Alisdair Blackman

The “Weak” in U.S. Politics: February 7th 2016

The “Weak” in U.S. Politics: Mike Huckabee’s farewell dad joke and why Kim Kardashian won the polls this week (sorry).


The “Weak” in Politics as seen by Alexandra Tselios

We recently discussed the Iowa caucus on a podcast looking at the win for Republican Ted Cruz and the “by a sliver” win for Hillary Clinton (still far better than her 2008 29% Iowa results!!!). In our world, this was a huge focus for our entire week. However, in the actual world, I am bummed to say that Kim Kardashian’s poll (439,102 voters) about Kanye West’s latest album saw more voting participants than the Iowa Caucus (353,000). Apologies for bringing that up, but it is what it is and numbers like that can’t be ignored.

In Australia, under federal electoral law, it is compulsory for us to vote. And since I have grown up in a country with such a law, it seems so strange to me that when you do have the opportunity to shift the political landscape with your list ballot, then why wouldn’t you? As it stands, unless Ryan Seacrest somehow gets even more powerful, it is not compulsory to partake in anything Kim Kardashian offers you. Yet, more Americans would rather voluntarily participate in that than vote for who the next leader of their country will be.

This is not a particularly new issue to debate, whether or not voting should be compulsory and why the rampant apathy among American “potential”-voters; but I think it is interesting that the one candidate who is likely the most capable in igniting action among Americans seems to still be Bernie Sanders. When he lost “by a sliver,” he made the statement that voters are ready for a political revolution and that same sentiment seems to have carried through his campaign as he prepares for this week’s New Hampshire caucus. It is also worth reading an analysis of Bernie’s rise “from long-shot to real contender” where political scientists looked at how the odds are still not really in his favor, drawing a parallel to the 1972 race between Richard Nixon and Barry Goldwater.

It is also worth noting that the Iowa caucus saw Paul Rand, Mike Huckabee, and Martin O’Malley suspend their campaigns. Again, if at this stage you are hovering in the polls at around 4%, you really need to move on with your lives, use what little money is left from your campaign on something that is actually realistic and tangible.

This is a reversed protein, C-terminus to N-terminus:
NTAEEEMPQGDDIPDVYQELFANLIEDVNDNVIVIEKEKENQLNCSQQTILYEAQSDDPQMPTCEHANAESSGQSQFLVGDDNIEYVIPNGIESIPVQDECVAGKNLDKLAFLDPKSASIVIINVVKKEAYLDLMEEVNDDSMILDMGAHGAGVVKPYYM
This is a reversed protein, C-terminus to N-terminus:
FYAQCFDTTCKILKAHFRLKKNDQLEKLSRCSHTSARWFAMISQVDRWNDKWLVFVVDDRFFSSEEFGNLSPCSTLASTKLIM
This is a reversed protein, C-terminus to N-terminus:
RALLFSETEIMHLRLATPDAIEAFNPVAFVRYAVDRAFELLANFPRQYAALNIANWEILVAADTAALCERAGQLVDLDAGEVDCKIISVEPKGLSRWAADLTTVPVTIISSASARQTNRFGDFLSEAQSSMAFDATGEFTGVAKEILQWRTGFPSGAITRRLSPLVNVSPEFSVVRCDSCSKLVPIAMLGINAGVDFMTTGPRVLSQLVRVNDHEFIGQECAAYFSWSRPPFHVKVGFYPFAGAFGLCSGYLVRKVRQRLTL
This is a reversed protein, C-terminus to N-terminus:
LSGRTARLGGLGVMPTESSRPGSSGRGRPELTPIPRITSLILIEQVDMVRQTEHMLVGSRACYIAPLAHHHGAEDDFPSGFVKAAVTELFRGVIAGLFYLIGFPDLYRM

Total respect to Huckabee though for delivering the line, “It’s time to officially suspend the campaign … but not because of the votes, it’s because of illness. Obviously, the voters are sick of me.” I forgot he had charisma, uniqueness, nerve, and talent—and out of all of those who have fallen to the wayside this week, I will miss Mr. Huckabee and his dad jokes.



The “Weak” in Politics as seen by Roger Pugh

Heard in a 5th Avenue Bar
“Where are the Giants likely to find a new offensive line?”
“In Trump’s speeches.”

Heard in a Des Moines Restaurant
“Why are you finding it so easy to relate to Bernie?”
“He sounds like my grandma and looks like my grandpa.”

Heard at Cruz’s Campaign HQ
“Who would be in the best position if Trump became President?”
“Edward Snowden.”

Heard at Hillary’s Campaign HQ
“What is the key element in Bernie’s economic policy?”
“The ability to trade carbon credits for food stamps.”

Heard in Congress
“Is Obama still making adjustments to Obamacare?”
“Yes, anyone who voted for Trump can now get free treatment for post-traumatic stress disorder.”

Heard at Republican Party HQ
“Why did Cruz win in Iowa?”
“God voted for him instead of Ben Carson.”


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